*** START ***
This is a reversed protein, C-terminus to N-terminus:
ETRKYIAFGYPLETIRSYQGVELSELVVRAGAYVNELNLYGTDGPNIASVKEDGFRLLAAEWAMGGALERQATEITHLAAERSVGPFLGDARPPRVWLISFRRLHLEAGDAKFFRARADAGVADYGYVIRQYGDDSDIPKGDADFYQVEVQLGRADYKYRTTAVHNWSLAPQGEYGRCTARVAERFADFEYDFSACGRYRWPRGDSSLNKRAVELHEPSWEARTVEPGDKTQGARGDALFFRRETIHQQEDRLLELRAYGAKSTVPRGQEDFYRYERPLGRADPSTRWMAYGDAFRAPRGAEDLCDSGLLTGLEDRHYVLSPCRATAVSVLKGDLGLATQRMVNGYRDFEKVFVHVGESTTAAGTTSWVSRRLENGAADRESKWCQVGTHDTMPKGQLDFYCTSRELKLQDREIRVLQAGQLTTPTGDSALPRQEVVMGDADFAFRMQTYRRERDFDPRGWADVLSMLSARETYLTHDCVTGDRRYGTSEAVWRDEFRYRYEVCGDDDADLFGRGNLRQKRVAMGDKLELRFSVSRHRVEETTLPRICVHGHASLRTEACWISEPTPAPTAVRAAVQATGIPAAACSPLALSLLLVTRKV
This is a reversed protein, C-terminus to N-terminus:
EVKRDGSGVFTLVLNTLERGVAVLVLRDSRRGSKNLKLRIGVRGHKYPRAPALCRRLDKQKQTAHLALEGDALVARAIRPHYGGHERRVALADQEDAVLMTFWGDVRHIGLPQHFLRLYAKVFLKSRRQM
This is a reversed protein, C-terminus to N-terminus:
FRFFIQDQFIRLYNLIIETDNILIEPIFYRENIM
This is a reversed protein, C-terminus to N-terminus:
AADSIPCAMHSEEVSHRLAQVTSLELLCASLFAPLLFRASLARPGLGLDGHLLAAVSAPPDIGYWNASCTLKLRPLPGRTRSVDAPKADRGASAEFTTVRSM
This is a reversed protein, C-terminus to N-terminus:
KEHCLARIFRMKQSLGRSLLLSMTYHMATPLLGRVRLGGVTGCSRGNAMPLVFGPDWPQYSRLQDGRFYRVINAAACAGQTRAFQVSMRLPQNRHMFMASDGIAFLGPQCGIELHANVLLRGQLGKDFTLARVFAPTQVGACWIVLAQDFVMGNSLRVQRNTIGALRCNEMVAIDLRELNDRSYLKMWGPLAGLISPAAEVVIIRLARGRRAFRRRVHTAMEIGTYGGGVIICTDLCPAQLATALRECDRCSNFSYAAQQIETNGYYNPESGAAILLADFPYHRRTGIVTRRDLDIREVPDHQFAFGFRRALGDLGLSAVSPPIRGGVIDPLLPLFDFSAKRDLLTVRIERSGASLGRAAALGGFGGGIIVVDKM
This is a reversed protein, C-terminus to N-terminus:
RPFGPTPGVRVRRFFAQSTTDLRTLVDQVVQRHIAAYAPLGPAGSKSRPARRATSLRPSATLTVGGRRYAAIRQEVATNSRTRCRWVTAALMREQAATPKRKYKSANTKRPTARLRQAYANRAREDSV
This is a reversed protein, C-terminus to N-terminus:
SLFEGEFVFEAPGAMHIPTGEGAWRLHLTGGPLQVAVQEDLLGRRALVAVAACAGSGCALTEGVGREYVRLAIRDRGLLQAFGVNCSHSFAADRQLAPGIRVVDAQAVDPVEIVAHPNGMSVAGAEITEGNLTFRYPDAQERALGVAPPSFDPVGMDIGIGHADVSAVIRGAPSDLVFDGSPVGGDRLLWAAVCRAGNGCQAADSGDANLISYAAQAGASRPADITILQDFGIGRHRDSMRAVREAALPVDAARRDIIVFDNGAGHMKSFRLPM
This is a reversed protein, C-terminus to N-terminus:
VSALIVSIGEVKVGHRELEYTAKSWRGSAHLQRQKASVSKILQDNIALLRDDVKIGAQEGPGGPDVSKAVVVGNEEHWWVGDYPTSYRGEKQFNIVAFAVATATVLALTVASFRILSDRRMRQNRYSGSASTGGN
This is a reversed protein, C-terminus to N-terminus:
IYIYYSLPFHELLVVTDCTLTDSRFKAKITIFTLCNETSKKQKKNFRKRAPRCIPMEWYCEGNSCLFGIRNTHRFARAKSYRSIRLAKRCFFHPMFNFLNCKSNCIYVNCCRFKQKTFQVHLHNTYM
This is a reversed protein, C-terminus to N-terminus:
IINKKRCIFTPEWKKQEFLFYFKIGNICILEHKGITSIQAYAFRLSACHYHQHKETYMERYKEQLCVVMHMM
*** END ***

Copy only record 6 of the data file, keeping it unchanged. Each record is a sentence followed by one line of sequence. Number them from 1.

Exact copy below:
This is a reversed protein, C-terminus to N-terminus:
RPFGPTPGVRVRRFFAQSTTDLRTLVDQVVQRHIAAYAPLGPAGSKSRPARRATSLRPSATLTVGGRRYAAIRQEVATNSRTRCRWVTAALMREQAATPKRKYKSANTKRPTARLRQAYANRAREDSV